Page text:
Federal Employees Are Sharing Heartbreaking Stories About The Effects Of The Shutdown

by Jo Yurcaba
Win McNamee/Getty Images News/Getty Images

As the federal government enters its second week of a partial shutdown, its effects are starting to hit furloughed employees harder and harder. According to CNN, nearly one-quarter of the federal government will start the new year unable to go to work or working without pay, leaving many of those who live paycheck-to-paycheck scrambling to make ends meet. Federal employees who are going without pay are sharing heartbreaking stories about how the shutdown has affected them, and it reveals the human cost of partisan battles.

The partial shutdown began about a week ago after the Senate passed a stopgap funding bill with bipartisan support, but without funding for President Trump's border wall, according to CNN. Republicans expected the president to sign the measure, but he reportedly told GOP leaders that he would refuse to sign any bill without the $5 million in funding. The House later passed a bill with $5.7 billion in border wall funding, but it didn't have the bipartisan support required to pass the House, according to The Hill.

The new Congress doesn't begin until Jan. 3, which leaves an estimated 380,000 federal employees furloughed (or forced to stay home from work), and 420,000 working without pay, according to CNN.

And the effects are dire: one federal employee at the Bureau of Prisons in Texas who is working without pay told CNN she is planning her wedding, and this week she missed payments on her wedding reception venue and the church. If she puts those payments down now, she told CNN, then she might not be able to pay her rent or other bills if the shutdown continues. "My well-being is not at stake, but my dreams and hopes for something in life are being fractured and highly possibly shattered," the employee told CNN.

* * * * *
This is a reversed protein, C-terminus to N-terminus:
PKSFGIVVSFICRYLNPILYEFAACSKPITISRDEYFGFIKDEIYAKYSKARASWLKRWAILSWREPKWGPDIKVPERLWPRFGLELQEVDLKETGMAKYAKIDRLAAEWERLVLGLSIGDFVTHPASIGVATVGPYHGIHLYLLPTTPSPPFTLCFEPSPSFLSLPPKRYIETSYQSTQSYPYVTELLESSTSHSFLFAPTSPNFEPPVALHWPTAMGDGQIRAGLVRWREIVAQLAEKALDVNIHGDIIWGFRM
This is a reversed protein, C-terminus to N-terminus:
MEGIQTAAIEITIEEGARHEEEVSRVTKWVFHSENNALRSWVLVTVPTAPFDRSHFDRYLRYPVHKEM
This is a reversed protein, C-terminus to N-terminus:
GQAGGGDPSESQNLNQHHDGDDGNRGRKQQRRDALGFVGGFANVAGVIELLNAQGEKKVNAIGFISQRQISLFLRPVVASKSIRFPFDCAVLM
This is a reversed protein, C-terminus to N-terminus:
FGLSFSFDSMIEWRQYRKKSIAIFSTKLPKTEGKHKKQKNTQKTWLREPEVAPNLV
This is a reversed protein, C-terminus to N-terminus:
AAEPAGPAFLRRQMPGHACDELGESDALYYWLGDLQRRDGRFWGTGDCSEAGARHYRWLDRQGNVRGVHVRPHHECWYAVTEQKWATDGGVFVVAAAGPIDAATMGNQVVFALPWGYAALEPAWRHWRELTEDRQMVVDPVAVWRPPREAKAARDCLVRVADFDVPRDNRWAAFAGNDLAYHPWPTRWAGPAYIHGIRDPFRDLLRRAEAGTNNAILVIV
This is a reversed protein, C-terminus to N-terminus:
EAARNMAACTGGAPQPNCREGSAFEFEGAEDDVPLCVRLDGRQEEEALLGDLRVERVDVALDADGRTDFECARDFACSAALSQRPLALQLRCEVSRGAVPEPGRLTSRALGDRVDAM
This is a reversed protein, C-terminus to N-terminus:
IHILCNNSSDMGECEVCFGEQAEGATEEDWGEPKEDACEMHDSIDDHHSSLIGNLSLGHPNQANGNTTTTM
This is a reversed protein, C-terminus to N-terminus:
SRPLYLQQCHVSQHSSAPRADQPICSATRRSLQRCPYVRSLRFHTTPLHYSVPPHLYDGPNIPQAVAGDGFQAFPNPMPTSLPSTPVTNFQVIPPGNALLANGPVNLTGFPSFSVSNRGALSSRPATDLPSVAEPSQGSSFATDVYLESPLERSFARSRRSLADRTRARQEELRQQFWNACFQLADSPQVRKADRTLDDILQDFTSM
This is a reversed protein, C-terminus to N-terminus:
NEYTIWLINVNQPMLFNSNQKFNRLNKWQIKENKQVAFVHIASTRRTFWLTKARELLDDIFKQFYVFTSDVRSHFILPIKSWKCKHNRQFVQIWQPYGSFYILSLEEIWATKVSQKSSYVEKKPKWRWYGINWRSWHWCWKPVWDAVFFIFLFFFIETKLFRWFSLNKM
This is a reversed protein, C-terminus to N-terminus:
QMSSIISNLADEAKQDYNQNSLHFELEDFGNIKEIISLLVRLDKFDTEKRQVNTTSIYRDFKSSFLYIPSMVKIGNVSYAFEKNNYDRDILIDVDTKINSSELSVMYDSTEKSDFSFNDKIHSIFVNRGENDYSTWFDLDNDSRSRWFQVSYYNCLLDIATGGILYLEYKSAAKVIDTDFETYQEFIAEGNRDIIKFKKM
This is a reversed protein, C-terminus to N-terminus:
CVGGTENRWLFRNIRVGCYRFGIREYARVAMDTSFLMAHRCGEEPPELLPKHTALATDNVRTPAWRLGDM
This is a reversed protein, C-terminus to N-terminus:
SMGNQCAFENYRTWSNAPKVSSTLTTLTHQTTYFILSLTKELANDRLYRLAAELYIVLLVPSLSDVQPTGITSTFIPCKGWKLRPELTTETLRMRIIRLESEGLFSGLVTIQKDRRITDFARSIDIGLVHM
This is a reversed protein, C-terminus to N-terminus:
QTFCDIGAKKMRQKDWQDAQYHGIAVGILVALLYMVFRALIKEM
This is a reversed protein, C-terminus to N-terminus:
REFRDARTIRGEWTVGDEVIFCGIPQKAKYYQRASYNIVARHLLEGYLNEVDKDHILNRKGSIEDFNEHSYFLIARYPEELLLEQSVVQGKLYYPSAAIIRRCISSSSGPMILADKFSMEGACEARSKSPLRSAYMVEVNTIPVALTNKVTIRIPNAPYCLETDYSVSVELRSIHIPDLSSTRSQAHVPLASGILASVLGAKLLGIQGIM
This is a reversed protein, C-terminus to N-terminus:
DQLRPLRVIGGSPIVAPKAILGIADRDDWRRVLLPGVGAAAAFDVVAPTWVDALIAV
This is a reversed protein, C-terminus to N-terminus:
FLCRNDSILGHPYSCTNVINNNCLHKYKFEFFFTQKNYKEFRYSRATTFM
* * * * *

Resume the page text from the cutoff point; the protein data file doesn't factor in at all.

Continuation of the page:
Raekwon Snyder, a government contractor for the U.S. Food and Drug Administration (FDA), told ABC News he doesn't agree with Trump's claim on Christmas Day that many unpaid federal employees support the shutdown. “I mean border security is great, but basically, that feels like extortion when he is holding our jobs hostage for this shutdown," Snyder told ABC News.

He said he's focused on providing for his girlfriend and their 8-month-old baby. "I got to make sure I keep a roof over their head and food in the fridge," Snyder said in an interview with ABC News on Tuesday night. "Basically, got to act like nothing's going on."

An unnamed employee with the Department of Homeland Security said she couldn't buy as many Christmas gifts this year ahead of the shutdown. "My son made a comment where he said Santa didn't give us as much as he did last year, and that was heartbreaking," she told BuzzFeed News.

The testimonies go on and on. Dena Ivey, a single mother who works in the Anchorage office of the Bureau of Indian Affairs, told The New York Times,

We’re sort of being held hostage in the middle, and we have families and obligations. I don’t know if I’m going to be able to make rent. I’m basically living on credit now.

Federal employees going without pay are staring down deadlines for January bills, regardless of Trump's claims that most of them support the shutdown. For many of them, the shutdown is putting their livelihoods at stake.